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Tuition-free college is now a reality in nearly 20 states

Key Points
  • More states are adopting scholarship programs to increase the number of students attending college.
  • For some high school students, the possibility of free tuition is paving the way to a degree.
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Students can go to college for free in 20 states

Over the last decade, the average tuition and fees at private four-year schools rose 26 percent. It's even worse at four-year public schools, where it has jumped 35 percent during that period. Yet for many prospective students, free college is becoming a reality, as more states adopt scholarship programs to increase enrollment and accessibility.

These so-called promise programs typically offer college students two years of free tuition at participating state community colleges or other associate-degree programs and vocational schools. Most are what's known as "last dollar" scholarships, meaning the program pays for whatever tuition is left after financial aid and grants.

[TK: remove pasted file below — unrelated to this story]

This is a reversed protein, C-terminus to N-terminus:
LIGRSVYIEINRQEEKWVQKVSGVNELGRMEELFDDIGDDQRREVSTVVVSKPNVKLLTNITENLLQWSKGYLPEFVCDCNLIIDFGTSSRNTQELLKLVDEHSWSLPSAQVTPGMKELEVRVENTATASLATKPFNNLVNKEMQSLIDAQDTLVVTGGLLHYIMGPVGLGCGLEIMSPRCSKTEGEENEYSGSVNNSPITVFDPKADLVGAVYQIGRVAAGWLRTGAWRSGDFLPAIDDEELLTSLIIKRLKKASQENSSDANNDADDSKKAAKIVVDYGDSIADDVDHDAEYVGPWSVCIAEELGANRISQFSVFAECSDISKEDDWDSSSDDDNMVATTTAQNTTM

Eleven states — Oregon, Nevada, Arkansas, New Jersey, Maryland, Tennessee, New York, Rhode Island, Delaware, Kentucky, and Indiana — already have these programs in place and nine more are working on legislation to do so.

In 2017, New York's Excelsior Scholarship became the first in the nation to cover four years of tuition without being tethered to academic performance.

The scholarship applies to all schools at the City University of New York and State University of New York. New York says more than 940,000 middle-class families and individuals making up to $125,000 per year will qualify when the program completes its three-year phase-in in 2020.

To be eligible for the Excelsior scholarship, students need to:
• Be New York state residents.
• Attend a SUNY or CUNY two- or four-year program.
• Take 30 credits per calendar year (including January and summer sessions).
• Plan to live and work in New York following graduation for at least as long as the time they participate in the scholarship program.

The program does not cover the cost of books or room and board. Critics of the initiative also warn that diverting funds toward free tuition could come at the expense of other operations on campus, including hiring and retaining faculty and administrators.

While promise programs such as these are not perfect, they are giving capable students who otherwise wouldn't be able to afford college the opportunity to pursue a higher education.

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